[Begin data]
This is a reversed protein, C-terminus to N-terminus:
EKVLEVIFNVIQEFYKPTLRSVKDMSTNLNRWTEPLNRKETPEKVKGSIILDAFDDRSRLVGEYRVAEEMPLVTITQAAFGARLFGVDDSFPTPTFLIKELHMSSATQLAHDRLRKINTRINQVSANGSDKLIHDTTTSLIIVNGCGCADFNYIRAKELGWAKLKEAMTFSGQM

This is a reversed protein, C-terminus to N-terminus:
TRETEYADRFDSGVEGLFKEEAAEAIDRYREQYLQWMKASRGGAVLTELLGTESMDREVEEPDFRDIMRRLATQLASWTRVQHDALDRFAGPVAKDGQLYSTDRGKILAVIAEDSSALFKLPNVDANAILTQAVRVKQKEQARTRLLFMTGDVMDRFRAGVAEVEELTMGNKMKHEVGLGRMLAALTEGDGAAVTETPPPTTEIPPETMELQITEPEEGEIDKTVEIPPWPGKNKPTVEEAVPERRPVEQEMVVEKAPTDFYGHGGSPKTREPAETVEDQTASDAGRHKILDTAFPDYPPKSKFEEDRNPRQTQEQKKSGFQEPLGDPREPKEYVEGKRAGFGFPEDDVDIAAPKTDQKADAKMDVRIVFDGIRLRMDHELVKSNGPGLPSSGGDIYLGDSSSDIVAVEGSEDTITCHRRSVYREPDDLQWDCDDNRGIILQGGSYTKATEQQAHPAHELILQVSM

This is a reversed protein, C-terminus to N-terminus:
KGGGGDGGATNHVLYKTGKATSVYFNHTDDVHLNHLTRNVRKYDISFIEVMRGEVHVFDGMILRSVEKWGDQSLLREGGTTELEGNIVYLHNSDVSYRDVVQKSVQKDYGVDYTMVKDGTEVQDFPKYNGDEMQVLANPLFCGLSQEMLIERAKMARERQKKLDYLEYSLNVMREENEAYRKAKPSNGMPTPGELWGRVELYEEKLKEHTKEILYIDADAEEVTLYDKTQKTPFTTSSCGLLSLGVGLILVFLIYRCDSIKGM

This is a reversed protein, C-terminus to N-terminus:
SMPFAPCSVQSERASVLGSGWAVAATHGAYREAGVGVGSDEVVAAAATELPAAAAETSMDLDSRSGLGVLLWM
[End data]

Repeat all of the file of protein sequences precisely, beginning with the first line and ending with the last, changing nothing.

This is a reversed protein, C-terminus to N-terminus:
EKVLEVIFNVIQEFYKPTLRSVKDMSTNLNRWTEPLNRKETPEKVKGSIILDAFDDRSRLVGEYRVAEEMPLVTITQAAFGARLFGVDDSFPTPTFLIKELHMSSATQLAHDRLRKINTRINQVSANGSDKLIHDTTTSLIIVNGCGCADFNYIRAKELGWAKLKEAMTFSGQM

This is a reversed protein, C-terminus to N-terminus:
TRETEYADRFDSGVEGLFKEEAAEAIDRYREQYLQWMKASRGGAVLTELLGTESMDREVEEPDFRDIMRRLATQLASWTRVQHDALDRFAGPVAKDGQLYSTDRGKILAVIAEDSSALFKLPNVDANAILTQAVRVKQKEQARTRLLFMTGDVMDRFRAGVAEVEELTMGNKMKHEVGLGRMLAALTEGDGAAVTETPPPTTEIPPETMELQITEPEEGEIDKTVEIPPWPGKNKPTVEEAVPERRPVEQEMVVEKAPTDFYGHGGSPKTREPAETVEDQTASDAGRHKILDTAFPDYPPKSKFEEDRNPRQTQEQKKSGFQEPLGDPREPKEYVEGKRAGFGFPEDDVDIAAPKTDQKADAKMDVRIVFDGIRLRMDHELVKSNGPGLPSSGGDIYLGDSSSDIVAVEGSEDTITCHRRSVYREPDDLQWDCDDNRGIILQGGSYTKATEQQAHPAHELILQVSM

This is a reversed protein, C-terminus to N-terminus:
KGGGGDGGATNHVLYKTGKATSVYFNHTDDVHLNHLTRNVRKYDISFIEVMRGEVHVFDGMILRSVEKWGDQSLLREGGTTELEGNIVYLHNSDVSYRDVVQKSVQKDYGVDYTMVKDGTEVQDFPKYNGDEMQVLANPLFCGLSQEMLIERAKMARERQKKLDYLEYSLNVMREENEAYRKAKPSNGMPTPGELWGRVELYEEKLKEHTKEILYIDADAEEVTLYDKTQKTPFTTSSCGLLSLGVGLILVFLIYRCDSIKGM

This is a reversed protein, C-terminus to N-terminus:
SMPFAPCSVQSERASVLGSGWAVAATHGAYREAGVGVGSDEVVAAAATELPAAAAETSMDLDSRSGLGVLLWM